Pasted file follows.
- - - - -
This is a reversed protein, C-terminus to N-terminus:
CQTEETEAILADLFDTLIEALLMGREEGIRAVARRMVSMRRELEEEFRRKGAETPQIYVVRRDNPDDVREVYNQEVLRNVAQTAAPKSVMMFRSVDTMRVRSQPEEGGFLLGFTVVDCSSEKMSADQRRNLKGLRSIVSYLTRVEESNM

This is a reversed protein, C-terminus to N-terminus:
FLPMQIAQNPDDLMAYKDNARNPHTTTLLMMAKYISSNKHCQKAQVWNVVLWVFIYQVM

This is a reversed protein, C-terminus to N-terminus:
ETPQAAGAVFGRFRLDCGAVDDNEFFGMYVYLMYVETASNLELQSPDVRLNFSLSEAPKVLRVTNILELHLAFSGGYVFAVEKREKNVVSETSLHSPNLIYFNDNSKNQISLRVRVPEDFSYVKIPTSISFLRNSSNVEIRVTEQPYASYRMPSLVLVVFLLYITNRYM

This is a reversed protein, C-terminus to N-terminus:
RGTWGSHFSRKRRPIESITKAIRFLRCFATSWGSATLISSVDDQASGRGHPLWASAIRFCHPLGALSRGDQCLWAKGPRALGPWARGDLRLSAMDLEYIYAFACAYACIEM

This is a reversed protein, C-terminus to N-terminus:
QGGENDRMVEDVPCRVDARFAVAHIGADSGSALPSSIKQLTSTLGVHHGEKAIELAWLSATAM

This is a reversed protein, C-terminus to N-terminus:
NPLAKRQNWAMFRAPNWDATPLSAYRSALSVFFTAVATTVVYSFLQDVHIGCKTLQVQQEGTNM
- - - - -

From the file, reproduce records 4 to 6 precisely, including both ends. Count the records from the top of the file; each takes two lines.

This is a reversed protein, C-terminus to N-terminus:
RGTWGSHFSRKRRPIESITKAIRFLRCFATSWGSATLISSVDDQASGRGHPLWASAIRFCHPLGALSRGDQCLWAKGPRALGPWARGDLRLSAMDLEYIYAFACAYACIEM

This is a reversed protein, C-terminus to N-terminus:
QGGENDRMVEDVPCRVDARFAVAHIGADSGSALPSSIKQLTSTLGVHHGEKAIELAWLSATAM

This is a reversed protein, C-terminus to N-terminus:
NPLAKRQNWAMFRAPNWDATPLSAYRSALSVFFTAVATTVVYSFLQDVHIGCKTLQVQQEGTNM